Exotic Feline Rescue Center

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Exotic Feline Rescue Center is an exotic feline preserve established in 1991 and located in Center Point, Indiana.


The EFRC was founded in 1991 by Joe Taft. It is now a 501(c)(3) nonprofit, tax-exempt charitable organization. The EFRC cares for nine exotic feline species, including lions, tigers, leopards, servals, pumas, bobcats, lynx, ocelots, and an asian leopard cat. The EFRC is the second-largest[1] big cat rescue center in the United States, providing a permanent home for non-domestic cats that have been abused, abandoned, or for some reason have nowhere to live out their lives. The EFRC does not buy, sell, or breed animals, provides expert veterinary care with an onsite clinic, and educates the public about these animals. Over 230 big cats are housed on 108 acres (0.44 km2).

The EFRC is the focus of the book Saving the Big Cats (2006) published by Indiana University Press.[2]

The EFRC was prominently featured in the 2009 movie The Tiger Next Door.[3] and was also the subject of a WILL TV documentary in 2009.[4]


Over a two year period (2008-2009), Dr. Susan Linville at the Center for the Integrative Study of Animal Behavior (CISAB) [5] and Dr. Helena Sioni at the Institute for Pheromone Research, both located at Indiana University[6] conducted a research project with lions, tigers, cougars and leopards at the EFRC to study rubbing behavior and determine if a pheromone is being deposited during rubbing.[7]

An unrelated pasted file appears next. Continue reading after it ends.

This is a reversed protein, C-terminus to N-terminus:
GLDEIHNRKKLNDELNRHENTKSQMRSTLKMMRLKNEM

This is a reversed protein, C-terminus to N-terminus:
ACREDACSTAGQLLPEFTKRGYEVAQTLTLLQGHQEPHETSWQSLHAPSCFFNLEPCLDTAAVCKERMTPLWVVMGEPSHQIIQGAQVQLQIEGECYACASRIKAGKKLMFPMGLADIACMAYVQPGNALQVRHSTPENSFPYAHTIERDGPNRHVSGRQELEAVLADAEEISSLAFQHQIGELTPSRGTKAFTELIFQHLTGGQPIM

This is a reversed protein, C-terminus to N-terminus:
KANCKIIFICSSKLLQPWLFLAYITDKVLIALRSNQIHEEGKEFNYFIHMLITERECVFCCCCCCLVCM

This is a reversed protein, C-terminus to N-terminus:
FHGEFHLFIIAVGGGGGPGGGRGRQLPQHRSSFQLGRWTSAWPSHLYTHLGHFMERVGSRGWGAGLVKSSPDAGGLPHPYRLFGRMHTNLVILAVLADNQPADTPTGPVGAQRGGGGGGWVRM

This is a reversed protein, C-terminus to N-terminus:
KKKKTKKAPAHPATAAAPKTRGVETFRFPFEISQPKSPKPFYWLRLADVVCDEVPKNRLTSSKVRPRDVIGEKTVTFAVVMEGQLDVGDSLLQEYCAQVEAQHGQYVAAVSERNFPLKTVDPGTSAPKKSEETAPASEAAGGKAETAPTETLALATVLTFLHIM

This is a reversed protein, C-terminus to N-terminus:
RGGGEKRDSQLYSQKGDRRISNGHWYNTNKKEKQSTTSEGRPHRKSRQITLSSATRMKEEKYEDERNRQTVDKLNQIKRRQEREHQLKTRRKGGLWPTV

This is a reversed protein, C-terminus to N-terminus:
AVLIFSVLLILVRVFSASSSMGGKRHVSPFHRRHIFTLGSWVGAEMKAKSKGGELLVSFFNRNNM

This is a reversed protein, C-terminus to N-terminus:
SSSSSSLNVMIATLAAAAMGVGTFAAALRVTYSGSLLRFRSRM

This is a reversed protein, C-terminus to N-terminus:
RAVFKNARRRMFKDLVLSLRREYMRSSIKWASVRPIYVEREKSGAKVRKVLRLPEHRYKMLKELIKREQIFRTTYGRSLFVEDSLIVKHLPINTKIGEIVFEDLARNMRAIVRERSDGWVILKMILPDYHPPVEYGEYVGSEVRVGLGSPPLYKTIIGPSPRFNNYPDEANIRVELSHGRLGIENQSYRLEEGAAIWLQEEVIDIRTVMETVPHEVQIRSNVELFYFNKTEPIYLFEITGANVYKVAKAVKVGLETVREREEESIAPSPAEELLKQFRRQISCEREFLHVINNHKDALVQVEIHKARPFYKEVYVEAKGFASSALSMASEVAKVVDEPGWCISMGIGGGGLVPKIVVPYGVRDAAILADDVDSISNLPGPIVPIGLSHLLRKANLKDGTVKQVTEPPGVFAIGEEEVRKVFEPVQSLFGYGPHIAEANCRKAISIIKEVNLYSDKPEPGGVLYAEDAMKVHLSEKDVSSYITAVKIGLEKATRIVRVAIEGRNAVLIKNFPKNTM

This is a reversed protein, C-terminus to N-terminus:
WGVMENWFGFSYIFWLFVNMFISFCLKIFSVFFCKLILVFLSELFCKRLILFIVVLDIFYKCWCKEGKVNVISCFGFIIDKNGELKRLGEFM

In 2009, a multifaceted research project was conducted by several veterinarians from the University of Illinois at Urbana-Champaign, College of Veterinary Medicine.[8] Under the direction of Dr. Stuart Clark-Price, immobilization and anesthesia methods for tigers were assessed in order to optimize current protocols and maximize animal safety under anesthesia. During these procedures, veterinary ophthalmologists gathered routine measurements on the tigers' eyes to determine what is normal in this species and establish a basis for treatment on tigers with eye diseases or to improve current therapies. Dental examinations were also performed by The Peter Emily International Veterinary Dental Foundation[9] to determine the current condition of each tiger’s teeth and the potential need for future dental care. Any needed dental treatments were performed by board-certified veterinary dentists pro bono. Other information including normal blood value and anti-body levels of different diseases was evaluated to improve care of these tigers as well as global care for this species.


The EFRC offers internships for college students and credit is offered for students at Indiana University through the Center for Integrative Study of Animal Behavior.[10]


  • Director: Joe Taft
  • Assistant Director: Jean Herrberg
  • Head Keeper: Rebecca Rizzo


On June 21, 2013, a tiger mauled a caretaker who was cleaning its cage (when the Keeper mistakenly left the connecting gate open), clamping the woman's head in its mouth during the attack. This was a sure case of Human Error. The unidentified 21-year-old woman was airlifted to Wishard Memorial Hospital and was in critical, but non-life threatening condition.[11] As a result of the incident caused by Human Error, the Indiana Occupational Safety and Health Administration conducted an inspection and in November 2013 fined the center $56,000 for “knowing” violations and $13,000 for “serious” violations, including dangerous conditions likely to cause death or physical harm to employees.[12]


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